Afreximbank and ECA sign Framework Agreement towards establishing Special Economic Zones for the production of Battery Electric Vehicles in DRC and Zambia

African Export-Import Bank (Afreximbank) and the United Nations Economic Commission for Africa (ECA) have signed a Framework Agreement with the Democratic Republic of Congo and the Republic of Zambia for the establishment of Special Economic Zones (SEZ) for the production of Battery Electric Vehicle (BEV) and related services.

Under the terms ratified in the Framework Agreement, Afreximbank and ECA will play a central facilitating role, acting as the Project’s financial and technical partners respectively. The two institutions will lead the establishment of an Operating Company (OpCo) in consortium with investors (both public and private) from DRC and Zambia, as well as international investors such as Afreximbank’s impact fund subsidiary, the Fund for Export Development in Africa (FEDA). This OpCo will develop SEZs dedicated to the production of battery precursors, batteries, and electric vehicle, in both the DRC and Zambia.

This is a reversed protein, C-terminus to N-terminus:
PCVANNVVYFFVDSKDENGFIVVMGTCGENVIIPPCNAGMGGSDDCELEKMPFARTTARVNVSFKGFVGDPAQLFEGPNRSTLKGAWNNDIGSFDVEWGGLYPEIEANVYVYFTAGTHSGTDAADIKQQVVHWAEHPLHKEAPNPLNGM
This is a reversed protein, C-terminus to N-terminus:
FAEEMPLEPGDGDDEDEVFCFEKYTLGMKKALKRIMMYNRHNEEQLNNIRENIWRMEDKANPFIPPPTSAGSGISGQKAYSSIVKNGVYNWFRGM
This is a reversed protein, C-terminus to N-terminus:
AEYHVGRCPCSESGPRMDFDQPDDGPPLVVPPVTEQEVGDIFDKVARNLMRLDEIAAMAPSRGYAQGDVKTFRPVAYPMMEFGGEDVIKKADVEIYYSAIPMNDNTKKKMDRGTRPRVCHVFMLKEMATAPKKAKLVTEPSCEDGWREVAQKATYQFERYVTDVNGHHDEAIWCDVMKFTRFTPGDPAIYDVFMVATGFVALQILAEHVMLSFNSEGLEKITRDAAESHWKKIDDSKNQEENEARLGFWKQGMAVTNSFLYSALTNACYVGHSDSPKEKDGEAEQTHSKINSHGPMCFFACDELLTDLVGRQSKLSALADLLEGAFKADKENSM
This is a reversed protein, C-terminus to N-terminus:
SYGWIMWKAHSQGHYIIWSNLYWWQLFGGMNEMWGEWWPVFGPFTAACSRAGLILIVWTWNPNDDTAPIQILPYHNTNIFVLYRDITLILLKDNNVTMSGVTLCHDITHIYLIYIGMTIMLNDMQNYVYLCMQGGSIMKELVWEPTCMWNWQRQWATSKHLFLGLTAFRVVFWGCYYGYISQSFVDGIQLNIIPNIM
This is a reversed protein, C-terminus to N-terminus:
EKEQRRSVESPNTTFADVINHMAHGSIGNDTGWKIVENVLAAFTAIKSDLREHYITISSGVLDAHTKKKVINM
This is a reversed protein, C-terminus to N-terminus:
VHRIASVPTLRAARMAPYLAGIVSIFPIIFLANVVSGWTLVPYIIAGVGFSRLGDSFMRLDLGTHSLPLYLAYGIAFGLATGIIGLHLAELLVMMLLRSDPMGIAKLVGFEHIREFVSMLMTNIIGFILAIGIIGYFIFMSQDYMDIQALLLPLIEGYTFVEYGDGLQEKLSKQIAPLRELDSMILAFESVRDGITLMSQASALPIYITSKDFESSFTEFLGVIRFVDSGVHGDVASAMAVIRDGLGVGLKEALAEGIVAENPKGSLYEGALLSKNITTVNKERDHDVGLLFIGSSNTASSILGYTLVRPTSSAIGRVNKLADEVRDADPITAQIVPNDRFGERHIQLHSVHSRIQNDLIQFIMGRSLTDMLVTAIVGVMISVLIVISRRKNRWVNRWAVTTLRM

Image credit: Afreximbank

ARISE Integrate Industrial Platform (ARISE IIP), a pan-African infrastructure developer, has been selected as the technical consultant to conduct the pre-feasibility study for the establishment of the SEZs in DRC and Zambia.

The project will deploy well-established and proven EV technology that will enable both countries to exploit their mineral resources at scale. It will accelerate the manufacture of pre-export value added products, enabling them to capture more value within these states and it will result in new demand for skilled engineers with technical expertise, providing a significant boost to local labour markets.

DRC and Zambia are well positioned to establish leadership in the strategically pivotal electric vehicle (EV) sector, being well-endowed with the resources necessary to produce battery minerals. The DRC accounts for approximately 70% of global cobalt supply and 88% of cobalt exports, and the two countries collectively contribute 11% of all copper supply globally. Mining is also a critical sector for both states, contributing 70% of Zambia’s foreign exchange, while cobalt accounts for 26% of the DRC’s exports.

Author: Bryan Groenendaal

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